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Old June 10th, 2012, 11:10 AM   #1
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Join Date: Jun 2011
Location: Charleston, SC
Posts: 71
Green Screen Help

Hey all, looking for a bit of advice on my green screen project.
The ongoing series is a WWF style female wrestling series that I'm doing for a customer in Chile.
Now, I have the garage halved off as a green screen, and that part is all fine.
The wrestlers wrestle on black, interlocking foam mats, and the problem I'm having is that the mats obviously don't key into the screen, and they reflect the green a little bit, so I get a little artifacts here and there on the mat.

Any clue how to key out the mat as well? I was thinking of taping over the entire mat with green duct tape, which I use on my screen as well. Yes, that's alot of tape, and my question is, will it look crazy, with people wrestling ON an actual part that is keyed out?
I know shadows mess a green screen up, but what effect will people actually rolling around on the green surface have?
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Old June 10th, 2012, 09:20 PM   #2
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Join Date: Jul 2010
Location: Vernon, BC. Canada
Posts: 111
Re: Green Screen Help

I haven't tried what you're proposing, but my guess is that you'll have problems with replacing the mats with some other footage due to the deformation of the mats by the wrestlers. It might look like they're going below the plane of the floor.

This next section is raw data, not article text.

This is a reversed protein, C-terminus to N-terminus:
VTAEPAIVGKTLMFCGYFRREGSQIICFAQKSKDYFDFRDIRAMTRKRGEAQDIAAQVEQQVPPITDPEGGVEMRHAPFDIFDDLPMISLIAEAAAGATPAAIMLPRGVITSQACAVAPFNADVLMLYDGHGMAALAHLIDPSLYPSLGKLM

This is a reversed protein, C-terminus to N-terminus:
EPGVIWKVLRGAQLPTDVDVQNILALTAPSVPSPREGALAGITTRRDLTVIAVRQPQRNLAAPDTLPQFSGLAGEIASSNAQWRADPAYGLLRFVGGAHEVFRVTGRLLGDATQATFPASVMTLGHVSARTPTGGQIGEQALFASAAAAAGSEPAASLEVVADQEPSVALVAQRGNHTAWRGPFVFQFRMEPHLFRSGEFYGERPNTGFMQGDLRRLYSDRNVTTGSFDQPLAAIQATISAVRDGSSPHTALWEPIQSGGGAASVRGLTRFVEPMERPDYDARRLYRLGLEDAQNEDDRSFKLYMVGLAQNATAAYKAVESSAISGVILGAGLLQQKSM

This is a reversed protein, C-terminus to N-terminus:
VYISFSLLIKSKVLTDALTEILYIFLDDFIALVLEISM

Tape up a spare piece of mat or something, record some footage of you stepping on it, then try to key and replace it. See what happens.

Trying to key out the mats might be very difficult, especially if you use tape because it might start to get ripped up. Maybe keep the black mats and try to move your lighting and camera(s) around to avoid reflections. It also usually helps to have your green screen as far back as possible from the action. Or try to get mats that are more flat (non-relective).

I'm not sure, just throwing ideas out there. Good luck.
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Old June 11th, 2012, 07:18 PM   #3
Join Date: Mar 2002
Location: Ann Arbor, MI
Posts: 1,330
Re: Green Screen Help

Honestly, I would find some canvas or something that looks appropriate for the camera to cover the floor, and forget about making it green and trying to key it. That is a TON of work, which can be avoided
by using the right floor - unless you have plans for them to wrestle in some other foreign place and need to key. That would still be a lot of work as anything pressed up against green - is shaded by green and moving around is a pain.

Jacques Mersereau
University of Michigan-Video Studio Manager
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